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Phoenicia was an ancient Semitic-speaking thalassocratic civilization that originated in the Levant region of the eastern Mediterranean, primarily modern Lebanon. It was concentrated along the coast of Lebanon and included some coastal areas of modern Syria and Galilee (northern Palestine), reaching as far north as Arwad and as far south as Acre and possibly Gaza. At its height between 1100 and 200 BC, Phoenician civilization spread across the Mediterranean, from the Levant to the Iberian Peninsula.

The term Phoenicia is an exonym from ancient Greek that most likely described a dye also known as Tyrian purple, a major export of Canaanite port towns. The term did not correspond precisely to Phoenician culture or society as it would have been understood natively, and it is debated whether the Phoenicians were actually a civilization distinct from the Canaanites and other residents of the Levant. Historian Robert Drews believes the term "Canaanites" corresponds to the ethnic group referred to as "Phoenicians" by the ancient Greeks.

The Phoenicians came to prominence following the decline of most major cultures following the Late Bronze Age collapse (c. 1150 BC). They developed an expansive maritime trade network that lasted over a millennium, becoming the dominant commercial power for much of classical antiquity. Phoenician trade also helped facilitate the exchange of cultures, ideas, and knowledge between major cradles of civilization such as Greece, Egypt, and Mesopotamia. After its zenith in the ninth century BC, the Phoenician civilization in the eastern Mediterranean slowly declined in the face of foreign influence and conquest, though its presence would remain in the central and western Mediterranean until the second century BC.

Phoenician civilization was organized in city-states, similar to those of ancient Greece, of which the most notable were Tyre, Sidon, and Byblos. Each city-state was politically independent, and there is no evidence the Phoenicians viewed themselves as a single nationality. Carthage, a Phoenician settlement in northwest Africa, became a major civilization in its own right in the seventh century BC.

Though the Phoenicians were long considered a lost civilization due to the lack of indigenous written records, academic and archaeological developments since the mid-20th century have revealed a complex and influential civilization. Their best known legacy is the world's oldest verified alphabet, which they transmitted across the Mediterranean world. The Phoenicians are also credited with innovations in shipbuilding, navigation, industry, agriculture, and government. Their international trade network is believed to have fostered the economic, political, and cultural foundations of Classical Western civilization....
 
 
Phoenicia was an ancient Semitic-speaking thalassocratic civilization that originated in the Levant region of the eastern Mediterranean, primarily modern Lebanon. It was concentrated along the coast of Lebanon and included some coastal areas of modern Syria and Galilee (northern Palestine), reaching as far north as Arwad and as far south as Acre and possibly Gaza. At its height between 1100 and 200 BC, Phoenician civilization spread across the Mediterranean, from the Levant to the Iberian Peninsula.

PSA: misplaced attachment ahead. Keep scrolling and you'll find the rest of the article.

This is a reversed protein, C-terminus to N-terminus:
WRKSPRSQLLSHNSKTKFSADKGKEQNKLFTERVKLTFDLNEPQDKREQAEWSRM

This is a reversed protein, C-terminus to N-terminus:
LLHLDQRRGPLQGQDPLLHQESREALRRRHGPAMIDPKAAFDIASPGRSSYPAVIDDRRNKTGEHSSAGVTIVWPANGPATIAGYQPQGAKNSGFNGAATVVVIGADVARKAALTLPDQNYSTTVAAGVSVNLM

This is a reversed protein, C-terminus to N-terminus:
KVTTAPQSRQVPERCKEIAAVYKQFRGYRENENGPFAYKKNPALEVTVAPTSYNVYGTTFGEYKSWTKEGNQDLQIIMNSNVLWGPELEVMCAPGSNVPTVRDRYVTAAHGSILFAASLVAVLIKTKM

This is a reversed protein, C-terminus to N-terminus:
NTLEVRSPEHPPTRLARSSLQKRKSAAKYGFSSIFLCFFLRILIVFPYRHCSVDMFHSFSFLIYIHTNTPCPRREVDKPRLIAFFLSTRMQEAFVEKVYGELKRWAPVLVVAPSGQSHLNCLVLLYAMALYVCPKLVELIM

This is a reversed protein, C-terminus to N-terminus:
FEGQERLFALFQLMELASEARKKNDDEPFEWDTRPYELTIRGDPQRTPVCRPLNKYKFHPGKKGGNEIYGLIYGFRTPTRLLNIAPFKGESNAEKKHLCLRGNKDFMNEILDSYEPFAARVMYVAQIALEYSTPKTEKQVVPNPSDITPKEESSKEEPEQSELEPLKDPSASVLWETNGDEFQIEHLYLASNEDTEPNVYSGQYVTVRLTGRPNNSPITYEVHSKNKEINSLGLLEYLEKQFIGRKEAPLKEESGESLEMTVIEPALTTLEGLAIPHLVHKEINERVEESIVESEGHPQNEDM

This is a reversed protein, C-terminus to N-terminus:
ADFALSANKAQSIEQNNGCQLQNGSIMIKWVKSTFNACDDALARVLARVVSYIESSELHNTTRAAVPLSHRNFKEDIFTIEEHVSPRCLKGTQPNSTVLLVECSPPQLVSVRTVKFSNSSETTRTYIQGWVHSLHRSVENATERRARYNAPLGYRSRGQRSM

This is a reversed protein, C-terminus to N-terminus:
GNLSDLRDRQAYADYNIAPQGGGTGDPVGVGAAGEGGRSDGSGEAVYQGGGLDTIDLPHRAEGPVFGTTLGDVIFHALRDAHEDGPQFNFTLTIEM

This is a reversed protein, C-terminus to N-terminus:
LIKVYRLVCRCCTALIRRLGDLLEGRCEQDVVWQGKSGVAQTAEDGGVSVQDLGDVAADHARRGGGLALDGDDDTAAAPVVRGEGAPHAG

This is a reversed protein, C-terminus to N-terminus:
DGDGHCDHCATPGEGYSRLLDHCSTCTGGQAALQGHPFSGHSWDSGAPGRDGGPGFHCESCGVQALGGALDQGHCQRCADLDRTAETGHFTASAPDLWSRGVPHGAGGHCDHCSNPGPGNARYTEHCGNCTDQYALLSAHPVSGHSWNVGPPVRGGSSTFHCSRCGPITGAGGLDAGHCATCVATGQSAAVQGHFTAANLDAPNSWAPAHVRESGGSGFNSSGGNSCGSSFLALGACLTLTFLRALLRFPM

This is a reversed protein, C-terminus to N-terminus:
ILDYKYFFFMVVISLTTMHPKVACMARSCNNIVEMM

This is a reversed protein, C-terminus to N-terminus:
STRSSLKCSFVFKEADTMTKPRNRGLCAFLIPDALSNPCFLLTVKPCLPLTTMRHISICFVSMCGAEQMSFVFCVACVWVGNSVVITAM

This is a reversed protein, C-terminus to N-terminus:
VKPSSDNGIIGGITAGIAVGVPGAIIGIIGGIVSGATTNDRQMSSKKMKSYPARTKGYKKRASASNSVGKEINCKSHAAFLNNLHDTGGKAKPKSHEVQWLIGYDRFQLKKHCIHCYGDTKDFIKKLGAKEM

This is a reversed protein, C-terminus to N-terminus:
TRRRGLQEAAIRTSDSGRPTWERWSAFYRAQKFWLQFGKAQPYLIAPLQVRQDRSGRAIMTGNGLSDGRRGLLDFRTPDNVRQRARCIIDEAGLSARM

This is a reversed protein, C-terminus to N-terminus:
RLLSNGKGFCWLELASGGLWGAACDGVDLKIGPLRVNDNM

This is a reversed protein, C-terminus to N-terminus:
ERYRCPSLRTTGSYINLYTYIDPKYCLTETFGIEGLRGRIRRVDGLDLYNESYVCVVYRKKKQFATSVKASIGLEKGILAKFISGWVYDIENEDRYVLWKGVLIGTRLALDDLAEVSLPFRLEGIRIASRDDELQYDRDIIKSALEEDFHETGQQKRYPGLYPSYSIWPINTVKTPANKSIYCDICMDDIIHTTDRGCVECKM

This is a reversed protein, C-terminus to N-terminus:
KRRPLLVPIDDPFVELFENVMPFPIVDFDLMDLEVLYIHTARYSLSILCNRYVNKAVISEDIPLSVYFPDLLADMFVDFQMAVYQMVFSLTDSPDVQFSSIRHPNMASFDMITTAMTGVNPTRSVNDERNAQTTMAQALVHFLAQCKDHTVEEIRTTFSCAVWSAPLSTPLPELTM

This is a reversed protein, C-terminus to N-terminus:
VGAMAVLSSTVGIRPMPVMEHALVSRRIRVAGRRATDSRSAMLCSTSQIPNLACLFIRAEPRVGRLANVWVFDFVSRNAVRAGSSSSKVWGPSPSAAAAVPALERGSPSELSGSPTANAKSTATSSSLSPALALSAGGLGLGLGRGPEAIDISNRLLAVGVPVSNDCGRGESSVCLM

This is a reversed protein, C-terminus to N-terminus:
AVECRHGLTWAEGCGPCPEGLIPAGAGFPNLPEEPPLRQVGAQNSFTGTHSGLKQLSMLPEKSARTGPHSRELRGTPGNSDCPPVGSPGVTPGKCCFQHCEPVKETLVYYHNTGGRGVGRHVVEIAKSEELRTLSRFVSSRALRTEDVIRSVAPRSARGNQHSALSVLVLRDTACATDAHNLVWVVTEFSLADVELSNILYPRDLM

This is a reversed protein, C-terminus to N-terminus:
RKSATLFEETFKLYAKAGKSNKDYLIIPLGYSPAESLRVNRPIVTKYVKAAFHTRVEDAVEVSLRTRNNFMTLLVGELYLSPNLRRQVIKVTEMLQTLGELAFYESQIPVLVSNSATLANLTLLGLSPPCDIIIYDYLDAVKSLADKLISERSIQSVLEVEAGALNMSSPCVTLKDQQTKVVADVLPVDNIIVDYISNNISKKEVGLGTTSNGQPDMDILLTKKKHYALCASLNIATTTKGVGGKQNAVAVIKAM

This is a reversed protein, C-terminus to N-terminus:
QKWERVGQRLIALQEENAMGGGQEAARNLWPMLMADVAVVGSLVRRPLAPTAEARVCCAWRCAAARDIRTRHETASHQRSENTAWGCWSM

The term Phoenicia is an exonym from ancient Greek that most likely described a dye also known as Tyrian purple, a major export of Canaanite port towns. The term did not correspond precisely to Phoenician culture or society as it would have been understood natively, and it is debated whether the Phoenicians were actually a civilization distinct from the Canaanites and other residents of the Levant. Historian Robert Drews believes the term "Canaanites" corresponds to the ethnic group referred to as "Phoenicians" by the ancient Greeks.

The Phoenicians came to prominence following the decline of most major cultures following the Late Bronze Age collapse (c. 1150 BC). They developed an expansive maritime trade network that lasted over a millennium, becoming the dominant commercial power for much of classical antiquity. Phoenician trade also helped facilitate the exchange of cultures, ideas, and knowledge between major cradles of civilization such as Greece, Egypt, and Mesopotamia. After its zenith in the ninth century BC, the Phoenician civilization in the eastern Mediterranean slowly declined in the face of foreign influence and conquest, though its presence would remain in the central and western Mediterranean until the second century BC.

Phoenician civilization was organized in city-states, similar to those of ancient Greece, of which the most notable were Tyre, Sidon, and Byblos. Each city-state was politically independent, and there is no evidence the Phoenicians viewed themselves as a single nationality. Carthage, a Phoenician settlement in northwest Africa, became a major civilization in its own right in the seventh century BC.

Though the Phoenicians were long considered a lost civilization due to the lack of indigenous written records, academic and archaeological developments since the mid-20th century have revealed a complex and influential civilization. Their best known legacy is the world's oldest verified alphabet, which they transmitted across the Mediterranean world. The Phoenicians are also credited with innovations in shipbuilding, navigation, industry, agriculture, and government. Their international trade network is believed to have fostered the economic, political, and cultural foundations of Classical Western civilization....

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